Canada-U.S. showdown puts top prospects in spotlight

It will be hard to overlook the head-to-head battle between the likely top two picks in the NHL draft when Canada faces the United States at the world junior championship. Debate has raged for at least two years on whether Canada’s Connor McDavid or American Jack Eichel will go first at the 2015 draft in June.

BROSSARD, Que. — It will be hard to overlook the head-to-head battle between the likely top two picks in the NHL draft when Canada faces the United States at the world junior championship.

Debate has raged for at least two years on whether Canada’s Connor McDavid or American Jack Eichel will go first at the 2015 draft in June.

But before that is settled, the gifted teenagers will face each other in a showdown for first place in their preliminary round group at the Bell Centre on Wednesday afternoon.

While both insist the game is about the teams and not themselves, many fans in the seats and viewers on television will be comparing the play of two of the best junior prospects to emerge in recent years.

“It’s there a little bit,” McDavid said Tuesday of the Connor versus Jack sideshow. “It’s been something that’s been there for a long time now, but at the end of the day, it’s the U.S. against Canada. It’s not me against anybody else.”

Eichel agreed.

“It’s not all about me versus Connor, it’s a huge matchup for the top seed in our bracket,” he said.

Eichel, who turned 18 on Oct. 28, was named captain of the American squad despite his youth, while Canada made McDavid, who turns 18 on Jan. 13, an alternate to captain Curtis Lazar.

It is rare for a so-called “underage” player at the mostly 19-year-old tournament to wear any letter at all, but these two are special talents.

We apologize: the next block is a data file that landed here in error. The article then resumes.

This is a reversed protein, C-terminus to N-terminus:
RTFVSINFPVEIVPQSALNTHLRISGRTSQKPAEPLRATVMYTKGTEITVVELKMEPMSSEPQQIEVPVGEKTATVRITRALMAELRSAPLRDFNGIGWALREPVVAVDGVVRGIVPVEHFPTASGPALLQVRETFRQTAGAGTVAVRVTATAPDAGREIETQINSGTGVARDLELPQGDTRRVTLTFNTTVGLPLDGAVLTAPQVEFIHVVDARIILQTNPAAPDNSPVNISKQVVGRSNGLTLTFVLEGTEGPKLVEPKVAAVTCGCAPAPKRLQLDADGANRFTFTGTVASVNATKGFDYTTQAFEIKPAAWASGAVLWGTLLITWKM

Both are great skaters. Both have sublime hands and playmaking ability. Both pile up points, although neither has had a breakout game at the world juniors yet.

After three games each, McDavid has a goal and two assists, all collected during a 4-0 win over Germany. Eichel has a goal and a helper.

In the Ontario Hockey League, the six-foot-one 187-pound McDavid has 16 goals and 51 points in only 18 games for the Erie Otters. Before the world juniors, he hadn’t played since Nov. 11 after breaking his right hand in a fight.

The six-foot-two 193-pound Eichel has eight goals and 27 points in 16 games for Boston University playing against slightly older competition in the NCAA.

Now they are set to play against each other with a host of NHL scouts and a national TV audience watching every move.

“You always want to be a difference maker, whatever game it is,” said the soft-spoken McDavid. “Obviously it’s a bigger stage, but that doesn’t make a difference.”

Both coaches, Benoit Groulx for Canada and Mark Osiecki for the U.S., praised their young phenoms for not getting too caught up in the hype about themselves and for putting their team’s performance first.

Although McDavid and Eichel have never really met off the ice, they’ve faced each other before at under-17 and under-18 events. They also both played at last year’s world junior championship in Malmo, Sweden, although neither was in a leading role at that point in their development.

“It’s exciting, but it’s more exciting just to be at this tournament in general,” said Eichel. “It’s been a lot of fun so far and I’m sure it’ll be a blast.”

Canada and the U.S. have built a rivalry in recent years that will add intensity to the matchup. And regardless of who wins, they could end up meeting again in the knockout stage.

“For us, it’s Canada versus the U.S., not Connor versus Eichel,” said Groulx. “Those are two guys among 44 players who will play against each other.

“I can’t answer for him, but I think a lot of media have been talking about Eichel and McDavid, so I think they’re used to it. But Connor is a team player and he thinks more about us winning than him versus Eichel.”

Canada (3-0-0 for nine points) has outscored its opponents 16-1 so far, while the U.S. (2-0-1 for eight points) has an 11-1 edge. The Americans lost a point by going to overtime and a shootout in its tournament opening 2-1 win over Finland.

Where Canada has an edge is on the power play, which has scored on five of 10 chances. The Americans have one goal in 13 opportunities. Neither team has conceded a power-play goal.

Groulx made a surprise move in announcing that Eric Comrie will get the start in goal. Zach Fucale, a Montreal native, started the first and third games, allowing one goal, while Comrie had a 4-0 shutout against Germany.

While the choice suggests to some a lack of faith in Fucale, Groulx said he considers them equal and said it has not yet been decided which of them is the number one netminder.